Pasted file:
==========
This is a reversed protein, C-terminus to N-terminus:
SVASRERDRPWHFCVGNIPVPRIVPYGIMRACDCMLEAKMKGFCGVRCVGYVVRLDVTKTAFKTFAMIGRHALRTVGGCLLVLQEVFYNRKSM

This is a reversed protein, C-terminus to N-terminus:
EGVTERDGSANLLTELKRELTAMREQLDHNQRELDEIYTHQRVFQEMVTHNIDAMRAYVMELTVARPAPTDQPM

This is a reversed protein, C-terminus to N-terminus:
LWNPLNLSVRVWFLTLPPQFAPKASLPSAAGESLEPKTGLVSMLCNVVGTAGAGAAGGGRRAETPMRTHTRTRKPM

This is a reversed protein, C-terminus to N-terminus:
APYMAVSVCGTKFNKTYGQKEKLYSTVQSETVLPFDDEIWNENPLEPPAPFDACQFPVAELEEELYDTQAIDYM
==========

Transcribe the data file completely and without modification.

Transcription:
This is a reversed protein, C-terminus to N-terminus:
SVASRERDRPWHFCVGNIPVPRIVPYGIMRACDCMLEAKMKGFCGVRCVGYVVRLDVTKTAFKTFAMIGRHALRTVGGCLLVLQEVFYNRKSM

This is a reversed protein, C-terminus to N-terminus:
EGVTERDGSANLLTELKRELTAMREQLDHNQRELDEIYTHQRVFQEMVTHNIDAMRAYVMELTVARPAPTDQPM

This is a reversed protein, C-terminus to N-terminus:
LWNPLNLSVRVWFLTLPPQFAPKASLPSAAGESLEPKTGLVSMLCNVVGTAGAGAAGGGRRAETPMRTHTRTRKPM

This is a reversed protein, C-terminus to N-terminus:
APYMAVSVCGTKFNKTYGQKEKLYSTVQSETVLPFDDEIWNENPLEPPAPFDACQFPVAELEEELYDTQAIDYM